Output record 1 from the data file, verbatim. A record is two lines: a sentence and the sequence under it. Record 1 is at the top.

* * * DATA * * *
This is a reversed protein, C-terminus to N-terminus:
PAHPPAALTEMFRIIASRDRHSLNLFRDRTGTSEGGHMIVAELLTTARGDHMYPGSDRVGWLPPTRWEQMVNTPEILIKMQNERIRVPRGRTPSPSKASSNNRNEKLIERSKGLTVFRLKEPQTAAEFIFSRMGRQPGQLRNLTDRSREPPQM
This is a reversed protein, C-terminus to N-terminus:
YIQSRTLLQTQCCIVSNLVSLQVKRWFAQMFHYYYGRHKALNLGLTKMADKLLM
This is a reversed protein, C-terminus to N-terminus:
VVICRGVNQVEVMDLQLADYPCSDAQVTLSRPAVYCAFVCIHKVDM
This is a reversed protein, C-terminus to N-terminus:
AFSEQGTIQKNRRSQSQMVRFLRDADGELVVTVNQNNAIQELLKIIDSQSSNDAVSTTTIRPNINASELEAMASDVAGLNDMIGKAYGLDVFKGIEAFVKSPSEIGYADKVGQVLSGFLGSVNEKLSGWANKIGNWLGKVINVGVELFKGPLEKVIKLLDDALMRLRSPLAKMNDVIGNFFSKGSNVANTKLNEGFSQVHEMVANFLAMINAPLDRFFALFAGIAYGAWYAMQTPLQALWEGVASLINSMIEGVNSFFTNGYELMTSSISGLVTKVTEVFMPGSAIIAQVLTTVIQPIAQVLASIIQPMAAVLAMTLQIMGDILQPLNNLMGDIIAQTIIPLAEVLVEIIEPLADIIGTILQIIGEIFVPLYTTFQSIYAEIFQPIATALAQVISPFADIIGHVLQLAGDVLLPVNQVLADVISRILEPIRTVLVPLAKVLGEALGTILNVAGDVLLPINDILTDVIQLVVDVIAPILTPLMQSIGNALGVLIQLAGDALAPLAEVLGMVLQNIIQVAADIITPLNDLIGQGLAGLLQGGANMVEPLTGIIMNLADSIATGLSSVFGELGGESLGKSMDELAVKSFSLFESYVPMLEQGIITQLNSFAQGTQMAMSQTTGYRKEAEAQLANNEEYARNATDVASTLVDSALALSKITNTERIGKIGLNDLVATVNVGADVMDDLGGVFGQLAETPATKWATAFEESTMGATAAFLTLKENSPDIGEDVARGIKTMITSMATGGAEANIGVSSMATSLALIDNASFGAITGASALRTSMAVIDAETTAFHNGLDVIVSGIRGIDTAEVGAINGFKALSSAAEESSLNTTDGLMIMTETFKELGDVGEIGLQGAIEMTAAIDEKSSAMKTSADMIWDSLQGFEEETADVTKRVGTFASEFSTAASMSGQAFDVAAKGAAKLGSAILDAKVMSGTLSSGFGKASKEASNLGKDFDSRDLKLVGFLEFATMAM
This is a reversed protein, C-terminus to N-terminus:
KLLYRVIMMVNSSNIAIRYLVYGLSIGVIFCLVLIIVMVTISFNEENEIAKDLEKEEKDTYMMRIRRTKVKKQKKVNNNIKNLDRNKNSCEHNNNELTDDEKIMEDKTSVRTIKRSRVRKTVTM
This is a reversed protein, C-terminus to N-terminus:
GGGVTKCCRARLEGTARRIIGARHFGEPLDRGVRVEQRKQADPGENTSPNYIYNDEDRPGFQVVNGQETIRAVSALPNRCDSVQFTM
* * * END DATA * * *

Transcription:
This is a reversed protein, C-terminus to N-terminus:
PAHPPAALTEMFRIIASRDRHSLNLFRDRTGTSEGGHMIVAELLTTARGDHMYPGSDRVGWLPPTRWEQMVNTPEILIKMQNERIRVPRGRTPSPSKASSNNRNEKLIERSKGLTVFRLKEPQTAAEFIFSRMGRQPGQLRNLTDRSREPPQM